A Nigerian Police Officer

13.01.2022 news From NCDC to NFF, How Twitter Ban Hampered the Work of Gov’t Institutions

Published 13th Jan, 2022

By Gabriel Ogunjobi

From June 4, 2021, when the Nigerian Government enforced the ban on Twitter, many government ministries, departments, and agencies suspended activities on the microblogging platform with immediate effect. 

Compliance with this ban by the public institutions had negative consequences for their abilities to fulfill their responsibilities to the public.


Following a nationwide protest against police brutality in 2020, the Nigeria Police Force became more compelled to prosecute cases of extrajudicial killings, police extortion, illegal arrest and detention by maintaining a quick response to complaints on social media, particularly Twitter.

Although the Complaint Response Unit (CRU) had been existing before #EndSARS protests, the likes of Segun Awosanya (SEGA) and Michael Ugochukwu Stephens, popularly known as Ruggedman, gave CRU a prominence at the height of the agitations.

With a mere tagging of their Twitter handle on short videos, pictures, and threads of tweets, this arm of the Nigeria Police was able to quickly track complaints of injustice against policemen.

After the Twitter ban, the CRU was still operational on Facebook, but with Nigerian youths more active on Twitter, the CRU missed out on numerous complaints against the Police. Sad.


Only on Tuesday, the Nigeria Football Federation (NFF) missed a glorious opportunity to celebrate with Nigerians on Twitter after the Super Eagles outclassed Egypt (never mind that the scoreline was only 1-0) at the ongoing Africa Cup of Nations (AFCON).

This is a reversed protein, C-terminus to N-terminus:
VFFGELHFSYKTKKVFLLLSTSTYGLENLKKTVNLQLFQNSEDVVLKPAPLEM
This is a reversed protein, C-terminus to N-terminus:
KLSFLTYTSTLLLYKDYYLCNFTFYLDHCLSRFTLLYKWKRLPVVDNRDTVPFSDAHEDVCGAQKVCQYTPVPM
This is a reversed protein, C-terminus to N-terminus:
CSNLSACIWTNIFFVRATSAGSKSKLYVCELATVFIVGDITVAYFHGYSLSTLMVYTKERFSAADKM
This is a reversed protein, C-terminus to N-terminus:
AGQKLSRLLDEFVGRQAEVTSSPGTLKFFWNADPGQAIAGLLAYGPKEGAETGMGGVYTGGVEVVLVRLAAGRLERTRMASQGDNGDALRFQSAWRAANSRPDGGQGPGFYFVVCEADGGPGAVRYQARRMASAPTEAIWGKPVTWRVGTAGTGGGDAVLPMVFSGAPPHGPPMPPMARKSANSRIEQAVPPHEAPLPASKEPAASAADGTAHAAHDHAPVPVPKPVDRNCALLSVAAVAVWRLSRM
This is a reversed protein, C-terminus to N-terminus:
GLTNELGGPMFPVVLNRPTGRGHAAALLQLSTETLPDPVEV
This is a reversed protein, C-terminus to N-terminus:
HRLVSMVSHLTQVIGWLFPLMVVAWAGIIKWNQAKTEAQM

But this wasn’t the first. In the lead-up to the tournament, Twitter, where the NFF is most followed, was silent about things like squad list and absentee players. Obscure.

  1. National Assembly

Both arms of Nigeria’s National Assembly were hugely hit by the Twitter ban in the dissemination of information, a vital attribute of democracy.

For example, in late November, the National Assembly transmitted the Electoral Act (amendment) Bill 2021 to President Muhammdu Buhari for assent. For the fourth time, the President refused to sign the bill. 

In the past, the Senate and House of Representatives shared highlights of their live sessions on Twitter. With the ban, this didn’t happen.


  1. The Presidency

To the disadvantage of Buhari’s media aides like Garba Shehu and Femi Adesina, the flow of communication between the Presidency and Nigerians became more tedious after the Twitter ban.

Twitter remains the most viable means of information transmission on social media. The efforts to speak with Nigerians have doubled ever since Twitter was officially suspended; the President himself granted more broadcast interviews, while his media aides attended more radio and television programmes.

Many of Buhari’s activities were primarily announced on Twitter by his aides. From June to date, nothing of such happened. Self-sabotage. 

  1. Nigeria Centre for Disease Control (NCDC)

As of Thursday morning, over 250,000 people had contracted Coronavirus in Nigeria, while over 3,000 persons had died of the virus. Many Nigerians are not aware of this.

In the past, NCDC’s Twitter handle disseminated daily information about the virus and how best to steer clear of it. The Omicron variant of COVID was detected after the ban, leaving the agency struggling to properly educate Nigerians on the demerits of the low turnout of Nigerians for vaccination. On the NCDC’s website, the statistics about the virus were available but most Nigerians are not familiar with the use. Twitter did it easy for them. Life-threatening.

Published 13th Jan, 2022

By Gabriel Ogunjobi


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